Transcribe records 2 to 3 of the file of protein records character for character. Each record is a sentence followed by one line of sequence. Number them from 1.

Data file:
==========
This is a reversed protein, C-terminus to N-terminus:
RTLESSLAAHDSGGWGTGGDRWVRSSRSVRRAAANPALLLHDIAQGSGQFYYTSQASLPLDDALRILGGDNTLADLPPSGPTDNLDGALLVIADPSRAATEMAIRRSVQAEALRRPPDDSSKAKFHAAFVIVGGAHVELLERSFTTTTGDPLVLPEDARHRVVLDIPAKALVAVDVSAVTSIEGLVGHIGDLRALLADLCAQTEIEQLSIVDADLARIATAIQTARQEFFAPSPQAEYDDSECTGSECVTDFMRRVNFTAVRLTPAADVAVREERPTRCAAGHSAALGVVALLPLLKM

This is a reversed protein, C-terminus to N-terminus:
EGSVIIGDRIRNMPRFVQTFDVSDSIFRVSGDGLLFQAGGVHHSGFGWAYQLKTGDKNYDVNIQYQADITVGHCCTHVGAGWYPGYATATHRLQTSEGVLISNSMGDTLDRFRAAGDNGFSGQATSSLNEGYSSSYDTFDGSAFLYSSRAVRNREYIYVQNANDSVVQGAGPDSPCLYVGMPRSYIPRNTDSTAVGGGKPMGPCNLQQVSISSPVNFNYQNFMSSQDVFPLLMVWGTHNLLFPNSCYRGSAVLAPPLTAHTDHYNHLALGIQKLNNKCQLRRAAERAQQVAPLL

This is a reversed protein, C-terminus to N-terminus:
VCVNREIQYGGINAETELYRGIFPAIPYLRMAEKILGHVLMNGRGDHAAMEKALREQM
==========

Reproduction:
This is a reversed protein, C-terminus to N-terminus:
EGSVIIGDRIRNMPRFVQTFDVSDSIFRVSGDGLLFQAGGVHHSGFGWAYQLKTGDKNYDVNIQYQADITVGHCCTHVGAGWYPGYATATHRLQTSEGVLISNSMGDTLDRFRAAGDNGFSGQATSSLNEGYSSSYDTFDGSAFLYSSRAVRNREYIYVQNANDSVVQGAGPDSPCLYVGMPRSYIPRNTDSTAVGGGKPMGPCNLQQVSISSPVNFNYQNFMSSQDVFPLLMVWGTHNLLFPNSCYRGSAVLAPPLTAHTDHYNHLALGIQKLNNKCQLRRAAERAQQVAPLL

This is a reversed protein, C-terminus to N-terminus:
VCVNREIQYGGINAETELYRGIFPAIPYLRMAEKILGHVLMNGRGDHAAMEKALREQM